One Tuesday morning in early September, I arrived at the Criminal Court in Ratchada in the hope that I could interview my fellow Chinese court interpreter who was scheduled to perform her duties at 9.30am on the 9th floor. However, the heavy traffic killed my appointment with her so I decided to head to a courtroom on the 8th floor where I have to do my duty instead.
The case I was assigned to do was a case in which a Singaporean was accused of forging documents and exploiting the forged documents in the kingdom of Thailand. Among interpreters, our observation was that most Singaporean defendants were involved in the crime of forging documents. Not surprisingly, they won’t confess but instead, claim at the court of the first instance that what they did is legal in their country. But today, a Singaporean defendant who forged too many official documents confused early morning, which means the case will wrap up early as well.
I met a senior interpreter who would like not be named and has been working in various courts for more than 10 years. He was a Law School graduate of an open university in Thailand. Prior to becoming a court interpreter, he worked for an import-export company. I have been told by the senior interpreter that being a court interpreter requires more than just language skills.
Be a good court interpreter
“You must have knowledge of the criminal court proceedings and criminal laws. Language skills are what you have to have in the first place, even before you were selected to join the court interpreter training,” said the senior interpreter.
Every court interpreter must undergo training to become a court interpreter as the court won’t assign any jobs to untrained interpreters or outsource court interpreting.
The senior interpreter said, “And because you have already been trained, you will know how to compose and conduct yourself appropriately and professionally. In courts overseas, interpreters are not be allowed to have a chat with the accused or defendants, but here you need to do it in an appropriate manner. Not too little, not too much. And the most important thing: you must not give legal advice to the accused. Don’t tell them what their jails terms are going to be and don’t tell them what the punishments they are going to receive. These will be told by the judges. Your job is to just do the interpretation.”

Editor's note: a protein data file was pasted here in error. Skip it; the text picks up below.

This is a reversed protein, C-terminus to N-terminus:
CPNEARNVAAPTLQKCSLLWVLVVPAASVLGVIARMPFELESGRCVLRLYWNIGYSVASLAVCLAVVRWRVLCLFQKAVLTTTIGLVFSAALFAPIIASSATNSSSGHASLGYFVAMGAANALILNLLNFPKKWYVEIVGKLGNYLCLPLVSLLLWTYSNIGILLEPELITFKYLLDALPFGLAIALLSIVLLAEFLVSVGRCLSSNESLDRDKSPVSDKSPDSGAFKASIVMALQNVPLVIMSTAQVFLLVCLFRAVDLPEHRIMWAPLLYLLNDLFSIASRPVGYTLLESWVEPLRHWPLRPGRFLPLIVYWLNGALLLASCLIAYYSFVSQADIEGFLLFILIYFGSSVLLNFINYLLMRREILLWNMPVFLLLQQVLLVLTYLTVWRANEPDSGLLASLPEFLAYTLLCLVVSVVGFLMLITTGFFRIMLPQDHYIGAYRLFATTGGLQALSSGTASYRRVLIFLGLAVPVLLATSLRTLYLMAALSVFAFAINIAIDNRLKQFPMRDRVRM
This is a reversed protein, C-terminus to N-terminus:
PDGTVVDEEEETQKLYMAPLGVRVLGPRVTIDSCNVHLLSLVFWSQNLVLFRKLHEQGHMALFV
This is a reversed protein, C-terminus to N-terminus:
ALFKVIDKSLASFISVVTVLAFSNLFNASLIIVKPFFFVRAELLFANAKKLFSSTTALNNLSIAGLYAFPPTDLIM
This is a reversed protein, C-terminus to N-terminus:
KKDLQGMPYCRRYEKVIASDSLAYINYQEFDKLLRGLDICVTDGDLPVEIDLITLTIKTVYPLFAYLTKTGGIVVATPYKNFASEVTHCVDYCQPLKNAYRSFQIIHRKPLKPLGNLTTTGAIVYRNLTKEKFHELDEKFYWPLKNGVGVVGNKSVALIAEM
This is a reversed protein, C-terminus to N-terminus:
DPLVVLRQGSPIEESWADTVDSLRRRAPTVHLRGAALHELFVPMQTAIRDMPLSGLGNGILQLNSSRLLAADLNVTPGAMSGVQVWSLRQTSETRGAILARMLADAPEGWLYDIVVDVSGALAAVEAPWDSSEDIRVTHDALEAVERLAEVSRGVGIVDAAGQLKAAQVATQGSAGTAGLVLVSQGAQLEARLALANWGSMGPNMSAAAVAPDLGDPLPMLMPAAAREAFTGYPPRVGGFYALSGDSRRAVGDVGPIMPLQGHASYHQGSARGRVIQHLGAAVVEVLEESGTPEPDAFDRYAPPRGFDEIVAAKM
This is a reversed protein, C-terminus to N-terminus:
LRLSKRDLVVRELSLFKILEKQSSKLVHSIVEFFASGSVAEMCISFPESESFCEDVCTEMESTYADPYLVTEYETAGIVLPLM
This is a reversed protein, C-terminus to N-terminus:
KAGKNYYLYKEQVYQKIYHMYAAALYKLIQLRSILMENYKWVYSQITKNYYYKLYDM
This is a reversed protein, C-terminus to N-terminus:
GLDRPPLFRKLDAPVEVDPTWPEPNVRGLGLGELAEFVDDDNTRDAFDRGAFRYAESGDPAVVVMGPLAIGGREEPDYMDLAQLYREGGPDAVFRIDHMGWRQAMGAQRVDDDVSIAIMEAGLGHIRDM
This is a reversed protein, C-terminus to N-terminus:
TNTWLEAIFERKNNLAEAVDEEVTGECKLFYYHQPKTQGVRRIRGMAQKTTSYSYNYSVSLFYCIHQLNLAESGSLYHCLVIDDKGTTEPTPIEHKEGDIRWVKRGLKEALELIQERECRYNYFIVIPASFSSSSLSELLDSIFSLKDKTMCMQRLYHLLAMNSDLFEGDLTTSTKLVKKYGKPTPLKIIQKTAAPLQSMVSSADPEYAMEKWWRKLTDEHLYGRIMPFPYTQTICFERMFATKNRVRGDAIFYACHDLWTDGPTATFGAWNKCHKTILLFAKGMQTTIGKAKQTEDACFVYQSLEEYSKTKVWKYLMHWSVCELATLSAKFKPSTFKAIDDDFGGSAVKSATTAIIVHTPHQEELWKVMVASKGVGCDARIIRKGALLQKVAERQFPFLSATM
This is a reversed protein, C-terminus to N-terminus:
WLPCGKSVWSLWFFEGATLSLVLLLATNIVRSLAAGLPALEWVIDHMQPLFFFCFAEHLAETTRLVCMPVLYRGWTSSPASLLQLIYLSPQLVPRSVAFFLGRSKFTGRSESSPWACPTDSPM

The senior interpreter could also speak two other functional languages – Chinese and Japanese – apart from English and Thai. I was asking him for some tips to master 3 to 4 languages at a time. He had no comments but said, “Until you can hear and understand clearly what the speakers, whom you do not intend to listen to, are saying that means your foreign language skill is functional enough to work in court.”
Knows more than just languages
Later that day I met Dasiri, one of the senior sign-language interpreters, at the teleconference room used for tele-interpretation to other courts nationwide for cases that no foreign language interpreters are available. We decided to come down to have lunch at a local restaurant near the suspect identification room.
Dasiri said it can be scary to new interpreters to work in real situations, adding that what the training tell everyone is just trying to not scare people.
“Interpersonal relationship with everyone in the system is important. You just cannot come and act proud, and the end of the day you have to leave because nobody wants to work with you,” said Dasiri.
Life of real court interpreter
The life of a serious and professional court interpreter can be lonely as you have to come to court, do your job, get the money and leave the court without making friends with everyone. Distance between the court interpreters, lawyers, attorneys, judges, and court personnel have to be clear.
“If you get too close to the defendants, it does not look good to everyone’s eyes. They will say you are not neutral. You cannot get close to the judges, because the judges should not become acquainted with you. You can mingle with other interpreters but that’s it; everyone leaves when it has to be,” said Dasiri.
While the older generation of court interpreters still keep their interpreting tasks short, which looks not worth the pay from the court, the new generation of court interpreters learns the drawback. Senior interpreters do the translation only of the content about punishments; for instance, what the jail terms are going to be and the fines the accused have to pay, while the new generation of interpreters conduct simultaneous interpretation during the sentence delivery, consecutive interpretation while sitting with the accused and waiting to sign documents, and sight translation when the documents are shown to the accused of their signature.
Court interpretation in Thailand has no official system; everything that is run is led by the court proceedings and how judges are familiar with. New court interpreters have to learn and adapt. In fact, everyone in the system is trying to help each other to make things easier, proper and professional.
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Wanitcha Sumanat (วณิชชา สุมานัส) is currently a court interpreter, mediator, and digital transformation expert. She is also a managing editor for SuperCryptoNews, a Singapore-based cryptocurrency/blockchain-focused online media as well as health-focused CheckSukkaphap and Global update online media, The Informers.
Office of International Affairs. (2019). Stand-by Court Interpreters. Accessed: 7 September 2019.
Office of International Affairs. (2019). Questions and Answers about Stand-by Court Interpreters. Accessed: 7 September 2019.